Earth received cosmic delivery of water in its early days when it was a fireball. This was the source


Long before human civilisation existed on our planet, Earth was just a dry fireball with no water on it and appeared very similar to other exoplanets.

So how, did this burning and hellish planet get water bodies and become a hospitable place for human civilisation? 

The researchers, while studying certain meteorite classes, found the source which led to the existence of water-rich cosmic bodies in the primordial solar system.

The scientists identified mini astronomical structures, which are also known as planetesimals, as agents which made the cosmic delivery of water.

The planetesimals brought materials for planet construction, which included our Earth, which had very little water to start with.

Explaining these cosmic bodies, Director of the Klaus Tschira Laboratory for Cosmochemistry at Heidelberg University’s Institute of Earth Sciences Professor Dr. Mario Trieloff said, “These small bodies did not just supply the building materials for the planets. They are, in reality, the very source of Earth’s water.” 

These planetesimals remained at cooler temperatures in the outer solar system. In this place, ice remained as solid-state water.

These planetesimals were starkly different from other celestial bodies which were formed earlier in the history of the solar system. Those bodies were too hot and very close to the Sun, which made it impossible to create ice. 

These bodies, which were formed at an early stage in the universe, faced intense thermal conditions which prevented the accumulation or retention of volatile substances like water.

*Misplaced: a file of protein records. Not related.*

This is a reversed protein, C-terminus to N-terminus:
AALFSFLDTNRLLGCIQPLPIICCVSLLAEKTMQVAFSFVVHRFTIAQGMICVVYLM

How was the research carried out?

The international research team, which included distinguished earth scientists from Heidelberg University, meticulously analysed age data and used sophisticated computational models, to trace the thermal evolution of these planetesimals’ parent bodies.

Throughout their research, they carried out the examination of isotopic compositions and conducted simulations to understand the material composition and heat dynamics of these early solar system objects.

Watch: Scientists say the Earth’s core is behaving oddly. Here’s why

In the research, the team found that some planetesimals formed extremely rapidly in a time span of less than two million years. 

The bodies faced intense heating which melted completely and they lost all their volatile elements, which included water.

Short-lived radioactive isotopes, that release substantial amounts of heat, started decaying which led to rapid heating.

Meanwhile, in the study, it was found that a second group of planetesimals was formed later at cooler temperatures in the outer reaches of the solar system.

(With inputs from agencies)

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Prisha

Prisha is a digital journalist at WION and she majorly covers international politics. She loves to dive into features and explore different cultures and histories

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